During the main years of German emigration to Pennsylvania in the mid-18th century, most of the emigrants were Lutherans, Reformed, or members of small sects—Mennonites, Dunkers, Schwenkfelders, Moravians, and some German Baptist groups. The great majority became farmers. The colony was owned by William Penn, a leading Quaker, and his agents encouraged German emigration to Pennsylvania by circulating promotional literature touting the economic advantages of Pennsylvania as well as the religious liberty available there. The appearance in Pennsylvania of so many different religious groups made the province resemble “an asylum for banished sects.” Roman Catholics in Maryland[edit source | editbeta]
For their political opposition, Catholics were harassed and had largely been stripped of their civil rights since the reign of Elizabeth I. Driven by “the sacred duty of finding a refuge for his Roman Catholic brethren,” George Calvert obtained a charter from Charles I in 1632 for the territory between Pennsylvania and Virginia. This Maryland charter offered no guidelines on religion, although it was assumed that Catholics would not be molested in the new colony. His son Lord Baltimore, was a Catholic who inherited the grant for Maryland from his father and was in charge 1630-45. In 1634, Lord Baltimore’s two ships, the Ark and the Dove, with the first 200 settlers to Maryland.
They included two Catholic priests. Lord Baltimore assumed that religion was a private matter. He rejected the need for an established church, guaranteed liberty of conscience to all Christians, and embraced pluralism. Catholic fortunes fluctuated in Maryland during the rest of the 17th century, as they became an increasingly smaller minority of the population. After the Glorious Revolution of 1689 in England, the Church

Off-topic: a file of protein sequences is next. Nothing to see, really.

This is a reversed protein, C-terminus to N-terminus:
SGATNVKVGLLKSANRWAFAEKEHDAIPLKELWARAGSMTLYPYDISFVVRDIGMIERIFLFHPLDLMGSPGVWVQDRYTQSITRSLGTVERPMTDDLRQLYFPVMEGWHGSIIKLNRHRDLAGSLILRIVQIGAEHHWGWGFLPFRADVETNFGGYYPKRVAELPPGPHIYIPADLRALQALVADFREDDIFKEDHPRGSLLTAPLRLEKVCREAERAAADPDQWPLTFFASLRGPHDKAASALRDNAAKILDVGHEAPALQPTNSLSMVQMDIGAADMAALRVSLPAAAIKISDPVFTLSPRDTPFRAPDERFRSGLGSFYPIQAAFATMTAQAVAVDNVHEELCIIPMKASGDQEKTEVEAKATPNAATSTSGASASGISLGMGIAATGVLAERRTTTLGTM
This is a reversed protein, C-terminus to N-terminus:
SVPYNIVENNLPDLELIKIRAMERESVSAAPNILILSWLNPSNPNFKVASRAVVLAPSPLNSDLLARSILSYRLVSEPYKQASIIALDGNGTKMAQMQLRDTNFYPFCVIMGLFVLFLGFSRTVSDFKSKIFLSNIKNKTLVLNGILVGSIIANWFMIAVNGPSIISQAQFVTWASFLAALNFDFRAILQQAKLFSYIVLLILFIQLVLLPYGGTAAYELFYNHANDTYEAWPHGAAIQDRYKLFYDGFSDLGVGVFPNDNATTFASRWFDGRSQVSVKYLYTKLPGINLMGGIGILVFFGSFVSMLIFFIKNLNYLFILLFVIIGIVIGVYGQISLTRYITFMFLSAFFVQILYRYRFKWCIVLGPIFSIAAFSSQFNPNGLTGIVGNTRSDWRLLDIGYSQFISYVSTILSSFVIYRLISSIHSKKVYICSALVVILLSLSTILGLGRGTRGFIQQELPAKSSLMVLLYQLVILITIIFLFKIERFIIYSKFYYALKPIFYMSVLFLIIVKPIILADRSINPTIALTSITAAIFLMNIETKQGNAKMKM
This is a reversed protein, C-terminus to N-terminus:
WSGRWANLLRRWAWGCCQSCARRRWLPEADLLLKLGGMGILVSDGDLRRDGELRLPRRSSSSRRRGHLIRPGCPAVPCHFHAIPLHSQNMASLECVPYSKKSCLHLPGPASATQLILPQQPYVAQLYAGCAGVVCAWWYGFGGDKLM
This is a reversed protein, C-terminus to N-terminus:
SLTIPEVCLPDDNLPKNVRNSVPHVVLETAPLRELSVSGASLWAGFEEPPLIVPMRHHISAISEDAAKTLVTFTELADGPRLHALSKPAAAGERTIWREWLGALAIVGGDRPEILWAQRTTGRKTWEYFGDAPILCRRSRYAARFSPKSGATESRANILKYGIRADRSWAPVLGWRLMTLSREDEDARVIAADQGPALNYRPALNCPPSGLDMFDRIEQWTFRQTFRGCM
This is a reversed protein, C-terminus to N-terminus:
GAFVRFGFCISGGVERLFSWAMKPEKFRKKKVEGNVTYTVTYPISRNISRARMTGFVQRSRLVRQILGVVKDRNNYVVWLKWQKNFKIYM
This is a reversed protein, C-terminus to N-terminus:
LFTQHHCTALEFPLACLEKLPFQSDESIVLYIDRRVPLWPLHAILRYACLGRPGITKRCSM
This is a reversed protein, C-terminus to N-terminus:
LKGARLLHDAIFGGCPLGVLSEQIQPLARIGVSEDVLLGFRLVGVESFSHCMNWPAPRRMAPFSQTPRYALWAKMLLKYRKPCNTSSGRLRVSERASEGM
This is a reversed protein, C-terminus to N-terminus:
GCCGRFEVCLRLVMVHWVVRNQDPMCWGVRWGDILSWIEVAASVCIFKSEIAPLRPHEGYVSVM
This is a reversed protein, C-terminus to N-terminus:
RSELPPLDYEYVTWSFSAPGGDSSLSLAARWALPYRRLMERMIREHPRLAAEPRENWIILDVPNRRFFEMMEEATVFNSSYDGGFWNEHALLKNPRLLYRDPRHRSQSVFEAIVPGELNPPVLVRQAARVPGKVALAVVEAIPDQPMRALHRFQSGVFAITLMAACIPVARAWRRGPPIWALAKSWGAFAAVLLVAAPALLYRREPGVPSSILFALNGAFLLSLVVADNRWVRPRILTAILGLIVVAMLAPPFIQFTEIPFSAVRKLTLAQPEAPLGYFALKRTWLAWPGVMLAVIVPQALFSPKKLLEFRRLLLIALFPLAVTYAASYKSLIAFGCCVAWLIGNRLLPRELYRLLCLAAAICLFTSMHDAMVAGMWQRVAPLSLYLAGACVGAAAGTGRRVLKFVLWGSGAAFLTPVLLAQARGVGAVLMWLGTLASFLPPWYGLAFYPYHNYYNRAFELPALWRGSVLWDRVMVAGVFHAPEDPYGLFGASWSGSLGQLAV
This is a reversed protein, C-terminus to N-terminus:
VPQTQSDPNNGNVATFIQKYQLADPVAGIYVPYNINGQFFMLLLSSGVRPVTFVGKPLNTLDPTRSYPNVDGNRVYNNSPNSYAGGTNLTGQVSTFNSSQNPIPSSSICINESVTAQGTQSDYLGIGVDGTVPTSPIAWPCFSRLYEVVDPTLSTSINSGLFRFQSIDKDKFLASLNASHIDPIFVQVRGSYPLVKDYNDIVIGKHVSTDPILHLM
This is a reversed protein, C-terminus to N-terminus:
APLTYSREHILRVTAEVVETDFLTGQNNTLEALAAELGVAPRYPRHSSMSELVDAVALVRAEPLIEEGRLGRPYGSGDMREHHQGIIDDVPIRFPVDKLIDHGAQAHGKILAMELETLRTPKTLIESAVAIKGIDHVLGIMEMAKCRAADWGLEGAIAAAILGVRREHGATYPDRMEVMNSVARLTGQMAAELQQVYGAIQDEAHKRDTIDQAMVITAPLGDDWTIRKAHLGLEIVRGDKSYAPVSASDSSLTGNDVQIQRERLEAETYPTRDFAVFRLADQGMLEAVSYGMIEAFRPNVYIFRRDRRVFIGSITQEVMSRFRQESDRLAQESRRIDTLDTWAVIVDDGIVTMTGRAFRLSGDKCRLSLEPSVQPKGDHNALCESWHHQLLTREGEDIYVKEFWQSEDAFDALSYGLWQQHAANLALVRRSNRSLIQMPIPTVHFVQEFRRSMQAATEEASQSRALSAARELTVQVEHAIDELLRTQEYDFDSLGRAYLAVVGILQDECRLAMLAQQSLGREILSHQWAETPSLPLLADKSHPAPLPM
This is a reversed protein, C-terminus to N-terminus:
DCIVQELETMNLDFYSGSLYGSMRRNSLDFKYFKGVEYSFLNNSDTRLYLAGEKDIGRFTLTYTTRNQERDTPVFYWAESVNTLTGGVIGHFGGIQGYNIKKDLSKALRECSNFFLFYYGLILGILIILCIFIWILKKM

of England was legally established in the colony and English penal laws, which deprived Catholics of the right to vote, hold office, or worship publicly, were enforced. Maryland’s first state constitution in 1776 restored the freedom of religion. Virginia and the Church of England[edit source | editbeta]
Main articles: History of Virginia#Religion in early Virginia and Episcopal Diocese of Virginia#History Virginia was the largest, most populous and most important colony. The Church of England was legally established; the bishop of London made it a favorite missionary target and sent in 22 clergyman by 1624. In practice, establishment meant that local taxes were funneled through the local parish to handle the needs of local government, such as roads and poor relief, in addition to the salary of the minister. There never was a bishop in colonial Virginia, and in practice the local vestry consisted of laymen who controlled the parish and handled local taxes, roads and poor relief.
The Bruton Parish Church in Williamsburg. Government and college officials in the capital at Williamsburg were required to attend services at this Anglican church. When the elected assembly, the House of Burgesses, was established in 1619, it enacted religious laws that made Virginia a bastion of Anglicanism. It passed a law in 1632 requiring that there be a “uniformitie throughout this colony both in substance and circumstance to the cannons and constitution of the Church of England.”